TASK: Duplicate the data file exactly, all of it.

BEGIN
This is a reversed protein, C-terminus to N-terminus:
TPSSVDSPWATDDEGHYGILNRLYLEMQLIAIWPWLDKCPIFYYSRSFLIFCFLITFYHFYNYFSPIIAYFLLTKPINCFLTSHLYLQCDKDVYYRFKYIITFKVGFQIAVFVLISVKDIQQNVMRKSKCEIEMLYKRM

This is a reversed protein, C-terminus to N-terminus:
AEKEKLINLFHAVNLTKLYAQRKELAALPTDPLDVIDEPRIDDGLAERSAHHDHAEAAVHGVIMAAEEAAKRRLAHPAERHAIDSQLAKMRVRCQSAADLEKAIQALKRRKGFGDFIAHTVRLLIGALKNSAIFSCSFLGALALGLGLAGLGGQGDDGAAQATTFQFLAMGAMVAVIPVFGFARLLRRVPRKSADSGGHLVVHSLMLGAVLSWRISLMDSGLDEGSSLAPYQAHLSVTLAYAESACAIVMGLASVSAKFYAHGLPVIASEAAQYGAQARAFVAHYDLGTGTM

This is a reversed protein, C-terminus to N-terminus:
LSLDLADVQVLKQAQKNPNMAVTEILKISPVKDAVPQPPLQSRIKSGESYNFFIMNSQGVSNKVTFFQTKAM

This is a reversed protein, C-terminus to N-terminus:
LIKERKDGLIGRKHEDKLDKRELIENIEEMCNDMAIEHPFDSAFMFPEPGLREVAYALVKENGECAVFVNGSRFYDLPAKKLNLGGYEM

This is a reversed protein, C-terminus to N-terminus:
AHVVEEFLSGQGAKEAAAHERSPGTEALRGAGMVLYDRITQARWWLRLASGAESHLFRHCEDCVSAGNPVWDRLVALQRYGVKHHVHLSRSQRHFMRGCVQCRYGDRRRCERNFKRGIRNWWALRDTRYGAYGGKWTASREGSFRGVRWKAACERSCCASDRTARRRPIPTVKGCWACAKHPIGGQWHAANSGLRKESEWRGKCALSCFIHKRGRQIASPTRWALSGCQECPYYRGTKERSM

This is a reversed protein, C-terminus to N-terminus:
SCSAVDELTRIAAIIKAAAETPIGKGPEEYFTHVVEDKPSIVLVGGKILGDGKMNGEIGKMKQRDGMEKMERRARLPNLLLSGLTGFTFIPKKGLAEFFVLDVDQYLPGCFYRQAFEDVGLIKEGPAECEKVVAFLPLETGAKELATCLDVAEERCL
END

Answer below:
This is a reversed protein, C-terminus to N-terminus:
TPSSVDSPWATDDEGHYGILNRLYLEMQLIAIWPWLDKCPIFYYSRSFLIFCFLITFYHFYNYFSPIIAYFLLTKPINCFLTSHLYLQCDKDVYYRFKYIITFKVGFQIAVFVLISVKDIQQNVMRKSKCEIEMLYKRM

This is a reversed protein, C-terminus to N-terminus:
AEKEKLINLFHAVNLTKLYAQRKELAALPTDPLDVIDEPRIDDGLAERSAHHDHAEAAVHGVIMAAEEAAKRRLAHPAERHAIDSQLAKMRVRCQSAADLEKAIQALKRRKGFGDFIAHTVRLLIGALKNSAIFSCSFLGALALGLGLAGLGGQGDDGAAQATTFQFLAMGAMVAVIPVFGFARLLRRVPRKSADSGGHLVVHSLMLGAVLSWRISLMDSGLDEGSSLAPYQAHLSVTLAYAESACAIVMGLASVSAKFYAHGLPVIASEAAQYGAQARAFVAHYDLGTGTM

This is a reversed protein, C-terminus to N-terminus:
LSLDLADVQVLKQAQKNPNMAVTEILKISPVKDAVPQPPLQSRIKSGESYNFFIMNSQGVSNKVTFFQTKAM

This is a reversed protein, C-terminus to N-terminus:
LIKERKDGLIGRKHEDKLDKRELIENIEEMCNDMAIEHPFDSAFMFPEPGLREVAYALVKENGECAVFVNGSRFYDLPAKKLNLGGYEM

This is a reversed protein, C-terminus to N-terminus:
AHVVEEFLSGQGAKEAAAHERSPGTEALRGAGMVLYDRITQARWWLRLASGAESHLFRHCEDCVSAGNPVWDRLVALQRYGVKHHVHLSRSQRHFMRGCVQCRYGDRRRCERNFKRGIRNWWALRDTRYGAYGGKWTASREGSFRGVRWKAACERSCCASDRTARRRPIPTVKGCWACAKHPIGGQWHAANSGLRKESEWRGKCALSCFIHKRGRQIASPTRWALSGCQECPYYRGTKERSM

This is a reversed protein, C-terminus to N-terminus:
SCSAVDELTRIAAIIKAAAETPIGKGPEEYFTHVVEDKPSIVLVGGKILGDGKMNGEIGKMKQRDGMEKMERRARLPNLLLSGLTGFTFIPKKGLAEFFVLDVDQYLPGCFYRQAFEDVGLIKEGPAECEKVVAFLPLETGAKELATCLDVAEERCL